The first attempt at creating a work-flow from idea to validation is shown below - all information in black is considered part of the core/ parent process, the text in red is information that sits within child processes (Completing documentation, Understanding Employer Engagement, Assessment etc). 

This helped clarify my thoughts before moving on to using Word as a standard tool to create the workflows, with the relevant advice attached to the different preparation points. At first each point in the core work-flow became a new stage in the process, however we soon changed that to match the stages from modelling.
  • Idea 
  • Initial Approval 
  • Award Approval Documentation 
  • Preparing for Validation 
  • Validation 
 An example work-flow at this point, including questions to ask at each preparation point:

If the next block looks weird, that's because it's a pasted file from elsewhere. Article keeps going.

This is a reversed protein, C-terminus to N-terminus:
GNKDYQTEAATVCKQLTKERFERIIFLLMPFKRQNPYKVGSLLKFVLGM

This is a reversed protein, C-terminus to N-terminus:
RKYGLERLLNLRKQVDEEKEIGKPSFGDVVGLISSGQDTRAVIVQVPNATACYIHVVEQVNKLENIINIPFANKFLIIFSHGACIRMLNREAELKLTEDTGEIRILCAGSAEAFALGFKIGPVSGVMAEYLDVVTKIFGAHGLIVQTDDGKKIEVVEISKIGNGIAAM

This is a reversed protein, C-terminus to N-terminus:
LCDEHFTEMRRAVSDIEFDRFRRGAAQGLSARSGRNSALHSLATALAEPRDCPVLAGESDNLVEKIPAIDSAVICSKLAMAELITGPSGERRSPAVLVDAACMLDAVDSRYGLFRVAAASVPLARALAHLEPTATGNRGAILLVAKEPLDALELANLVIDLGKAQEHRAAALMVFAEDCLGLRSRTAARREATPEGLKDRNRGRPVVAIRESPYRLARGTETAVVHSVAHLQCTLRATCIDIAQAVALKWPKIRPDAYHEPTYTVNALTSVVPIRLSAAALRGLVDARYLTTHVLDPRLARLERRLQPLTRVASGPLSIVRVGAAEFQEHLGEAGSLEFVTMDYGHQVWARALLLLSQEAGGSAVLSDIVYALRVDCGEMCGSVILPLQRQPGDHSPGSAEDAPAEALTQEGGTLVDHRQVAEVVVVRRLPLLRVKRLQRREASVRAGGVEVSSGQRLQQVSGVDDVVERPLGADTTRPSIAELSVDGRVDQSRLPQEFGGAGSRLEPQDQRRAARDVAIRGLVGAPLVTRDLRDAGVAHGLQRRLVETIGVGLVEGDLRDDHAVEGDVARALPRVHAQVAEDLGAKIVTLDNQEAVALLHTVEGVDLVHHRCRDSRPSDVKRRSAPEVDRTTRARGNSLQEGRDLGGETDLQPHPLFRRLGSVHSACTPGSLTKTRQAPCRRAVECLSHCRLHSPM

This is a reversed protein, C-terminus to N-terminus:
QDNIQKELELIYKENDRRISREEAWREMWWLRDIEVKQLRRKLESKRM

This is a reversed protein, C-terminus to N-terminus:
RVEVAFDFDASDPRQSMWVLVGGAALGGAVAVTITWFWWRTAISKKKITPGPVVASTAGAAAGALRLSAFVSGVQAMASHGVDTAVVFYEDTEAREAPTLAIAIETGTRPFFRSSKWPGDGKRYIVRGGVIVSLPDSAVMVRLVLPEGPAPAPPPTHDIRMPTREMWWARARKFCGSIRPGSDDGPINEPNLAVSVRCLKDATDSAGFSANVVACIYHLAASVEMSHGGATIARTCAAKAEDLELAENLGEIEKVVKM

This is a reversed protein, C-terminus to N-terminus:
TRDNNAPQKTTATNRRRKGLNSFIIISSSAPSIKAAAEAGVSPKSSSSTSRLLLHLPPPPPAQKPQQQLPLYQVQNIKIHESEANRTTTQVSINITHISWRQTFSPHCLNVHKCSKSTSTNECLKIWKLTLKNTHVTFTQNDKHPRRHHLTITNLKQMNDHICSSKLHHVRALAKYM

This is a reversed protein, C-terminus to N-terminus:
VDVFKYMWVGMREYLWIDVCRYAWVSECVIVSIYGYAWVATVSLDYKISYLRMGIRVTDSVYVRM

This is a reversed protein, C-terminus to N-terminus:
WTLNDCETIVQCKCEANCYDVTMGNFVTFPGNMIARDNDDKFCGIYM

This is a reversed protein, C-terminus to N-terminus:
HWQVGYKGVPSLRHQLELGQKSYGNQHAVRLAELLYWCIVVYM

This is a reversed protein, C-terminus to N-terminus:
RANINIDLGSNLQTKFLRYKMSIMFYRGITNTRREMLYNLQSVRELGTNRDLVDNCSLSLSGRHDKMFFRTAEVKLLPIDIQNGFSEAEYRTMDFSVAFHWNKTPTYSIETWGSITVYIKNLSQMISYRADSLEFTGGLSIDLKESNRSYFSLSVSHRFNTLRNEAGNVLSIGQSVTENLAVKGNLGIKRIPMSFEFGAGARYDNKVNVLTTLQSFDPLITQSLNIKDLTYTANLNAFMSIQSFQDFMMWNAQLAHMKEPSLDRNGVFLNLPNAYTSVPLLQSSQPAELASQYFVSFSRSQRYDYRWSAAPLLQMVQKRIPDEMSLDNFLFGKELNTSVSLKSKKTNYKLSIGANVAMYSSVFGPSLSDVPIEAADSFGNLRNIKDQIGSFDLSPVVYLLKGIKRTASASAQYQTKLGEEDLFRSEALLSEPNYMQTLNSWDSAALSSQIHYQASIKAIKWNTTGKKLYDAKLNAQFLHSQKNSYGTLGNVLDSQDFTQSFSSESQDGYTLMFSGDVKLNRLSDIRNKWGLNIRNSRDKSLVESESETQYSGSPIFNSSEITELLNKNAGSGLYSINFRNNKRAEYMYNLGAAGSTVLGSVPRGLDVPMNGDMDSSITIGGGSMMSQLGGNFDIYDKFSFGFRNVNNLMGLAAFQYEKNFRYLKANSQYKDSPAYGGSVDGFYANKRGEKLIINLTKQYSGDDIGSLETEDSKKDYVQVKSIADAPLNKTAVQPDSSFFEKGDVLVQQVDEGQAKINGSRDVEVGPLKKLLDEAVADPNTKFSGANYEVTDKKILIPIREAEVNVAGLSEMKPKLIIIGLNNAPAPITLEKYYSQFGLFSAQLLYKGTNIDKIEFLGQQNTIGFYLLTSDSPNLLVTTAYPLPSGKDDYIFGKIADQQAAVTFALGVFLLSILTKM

Flow and Advice v1 for Stage 3 - Preparing for Validation

These models have since been distributed to the project team to help create the child processes, as they are more familiar with that area. This was one of the reasons I chose to use Word to create the flows, so that they could copy the standardisations easily. Even so it has required a short demo document so that the flow fits the set up of Pineapple, including a two page document where on one side was the actual flow in Pineapple using screen shots and on the other was the actual flow created. As I am very close to this work it has been invaluable to hand it over to the project team for review and also over to faculties already interviewed. It has also been vital that I keep impartial to the work so that I can view all aspects of the suggestions made. I also believe it has helped that I am not a process owner in creating these flows. It has been demonstrated by some of the work already gone on that process owners have a very narrow view of curriculum design and development!